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Despite his mobility problems, Spencer was determined to walk his daughter down the aisle in 1981. Although Princess Diana and King Charles' wedding didn't go as planned, Diana did have her father by her side. Walking down the aisle with a limp, Spencer was praised by his son, Charles. "He walked my sister Diana down the aisle of St Paul's in 1981 with stiff, wavering, but determined steps," Charles said, per the Daily Mail.

Princess Diana and her mother had a difficult relationship

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There are myriad things we only learned about Princess Diana after her death. One such revelation was the estrangement between Diana and her mother. Diana and Frances Shand Kydd's relationship began to disintegrate following the former's wedding day in 1981. "My mother let me down terribly with the wedding," Diana told Andrew Morton, per People. "She kept crying ... saying that she couldn't cope with the pressure." Accordingly, Diana went no-contact following the wedding, admitting that she didn't speak to her mother for several years afterward. Diana also becameenraged when Kydd dished to Hello! in 1997.

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At the 2002 trial of Diana's butler, Paul Burrell, Frances Shand Kydd divulged that she and her daughter hadn't spoken in the months leading up to her fatal car crash in 1997. Poignantly, Kydd had written to her daughter several times, but seemingly making it clear that she didn't desire a reconciliation, Diana returned the letters.

Charles Spencer suggested that Kydd's tumultuous relationship with her own mother, coupled with the fact that she married when she was still a teenager, helped elucidate her difficult relationship with her children. "My mother had a very tricky mother herself," Charles told The Guardian. "No doubt these things can get passed down generationally. And she was so young. She went straight from being head girl of a private school to marrying this very eligible chap, and a mother at 19. And she couldn't navigate the demands of that."

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John Spencer died of a heart attack in 1992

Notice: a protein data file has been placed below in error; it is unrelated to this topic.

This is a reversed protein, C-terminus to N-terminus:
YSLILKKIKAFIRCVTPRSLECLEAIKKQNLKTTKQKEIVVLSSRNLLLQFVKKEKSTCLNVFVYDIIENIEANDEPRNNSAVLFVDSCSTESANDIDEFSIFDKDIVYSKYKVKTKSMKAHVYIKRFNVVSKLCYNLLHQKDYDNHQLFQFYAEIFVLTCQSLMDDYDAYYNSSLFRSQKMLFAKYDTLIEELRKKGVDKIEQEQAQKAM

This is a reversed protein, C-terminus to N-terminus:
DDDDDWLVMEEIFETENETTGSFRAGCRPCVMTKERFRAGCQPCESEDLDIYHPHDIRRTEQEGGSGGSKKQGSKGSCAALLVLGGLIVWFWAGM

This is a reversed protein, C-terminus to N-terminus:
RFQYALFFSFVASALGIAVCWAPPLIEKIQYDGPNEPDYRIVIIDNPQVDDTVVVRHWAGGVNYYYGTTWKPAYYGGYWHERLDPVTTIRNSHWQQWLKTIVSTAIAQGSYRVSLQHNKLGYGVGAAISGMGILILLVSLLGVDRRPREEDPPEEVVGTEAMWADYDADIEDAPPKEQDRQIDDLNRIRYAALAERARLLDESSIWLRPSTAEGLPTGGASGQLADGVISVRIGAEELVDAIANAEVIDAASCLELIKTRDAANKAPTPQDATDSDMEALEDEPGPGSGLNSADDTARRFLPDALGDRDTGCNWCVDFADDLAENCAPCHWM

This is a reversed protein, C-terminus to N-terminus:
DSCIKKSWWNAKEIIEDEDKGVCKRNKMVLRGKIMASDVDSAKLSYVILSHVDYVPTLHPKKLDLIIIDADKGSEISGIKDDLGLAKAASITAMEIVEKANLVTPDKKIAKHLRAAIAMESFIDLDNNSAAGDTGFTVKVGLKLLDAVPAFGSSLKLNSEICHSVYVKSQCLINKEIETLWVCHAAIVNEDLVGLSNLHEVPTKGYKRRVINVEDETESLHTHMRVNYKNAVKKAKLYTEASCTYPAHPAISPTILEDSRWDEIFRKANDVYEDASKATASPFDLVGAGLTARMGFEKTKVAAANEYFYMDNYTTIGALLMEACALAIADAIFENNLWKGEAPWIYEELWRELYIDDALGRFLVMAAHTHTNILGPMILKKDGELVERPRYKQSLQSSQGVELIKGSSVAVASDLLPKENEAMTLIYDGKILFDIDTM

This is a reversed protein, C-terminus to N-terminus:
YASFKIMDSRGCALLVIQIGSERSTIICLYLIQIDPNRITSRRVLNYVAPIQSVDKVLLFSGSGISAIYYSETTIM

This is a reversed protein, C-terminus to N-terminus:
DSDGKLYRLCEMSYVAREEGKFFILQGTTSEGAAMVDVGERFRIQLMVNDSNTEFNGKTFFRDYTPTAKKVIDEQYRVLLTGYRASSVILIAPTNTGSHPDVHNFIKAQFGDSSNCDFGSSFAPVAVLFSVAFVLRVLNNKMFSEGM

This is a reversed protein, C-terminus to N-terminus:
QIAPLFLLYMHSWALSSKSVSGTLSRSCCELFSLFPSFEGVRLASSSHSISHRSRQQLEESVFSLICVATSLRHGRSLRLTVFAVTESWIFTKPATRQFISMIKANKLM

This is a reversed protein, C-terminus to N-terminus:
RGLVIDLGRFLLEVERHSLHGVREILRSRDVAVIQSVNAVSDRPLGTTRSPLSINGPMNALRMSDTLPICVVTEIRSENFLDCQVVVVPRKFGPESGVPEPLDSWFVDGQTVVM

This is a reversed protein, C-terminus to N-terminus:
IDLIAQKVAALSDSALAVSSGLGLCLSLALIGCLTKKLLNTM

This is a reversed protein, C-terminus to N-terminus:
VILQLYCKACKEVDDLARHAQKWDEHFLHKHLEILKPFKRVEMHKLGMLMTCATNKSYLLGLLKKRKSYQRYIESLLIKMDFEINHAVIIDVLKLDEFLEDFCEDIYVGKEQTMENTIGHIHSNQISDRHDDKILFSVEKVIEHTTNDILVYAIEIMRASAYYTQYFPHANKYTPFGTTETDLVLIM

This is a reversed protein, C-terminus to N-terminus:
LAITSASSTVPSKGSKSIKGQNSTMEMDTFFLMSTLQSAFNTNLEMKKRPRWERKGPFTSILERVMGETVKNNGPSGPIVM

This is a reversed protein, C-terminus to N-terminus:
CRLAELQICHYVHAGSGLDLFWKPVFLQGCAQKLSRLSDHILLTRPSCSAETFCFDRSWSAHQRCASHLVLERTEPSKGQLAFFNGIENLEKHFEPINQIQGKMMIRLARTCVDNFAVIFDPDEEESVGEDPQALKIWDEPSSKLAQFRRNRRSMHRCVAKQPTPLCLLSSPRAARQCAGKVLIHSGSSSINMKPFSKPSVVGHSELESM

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In 1992, John Spencer was hospitalized following a bout of pneumonia. Princess Diana, who planned to go on a skiing vacation with her family at the time, visited her dad in hospital to ensure he was well enough for her to commence with her plans. While away, she called the hospital every day. Staff told her John was in good spirits and watching the cricket World Cup.

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Likewise, Charles Spencer was told his father's condition was stable. "Thinking my father would soon be released — we had chatted on the telephone the night before, and he thought he would be out 'in a day or two' — I was sitting in Althorp's dower house when the telephone rang," Charles said (via the Daily Mail).

Charles received a call informing him his father had taken a turn for the worse. John died from a heart attack and complications of a hemorrhage. He was 68. "I arrived to find my father had died suddenly and, very sadly, alone, taken away by a devastating brain hemorrhage," Charles said. Diana was distraught at the loss; despite wanting to fly straight home, she had to wait until the next morning due to an unavailability of planes. "Diana remained behind the closed shutters with Charles for hours, although how much comfort he was able to give her at this point in their marriage is questionable," Angela Levin wrote in "Harry: Conversations with the Prince."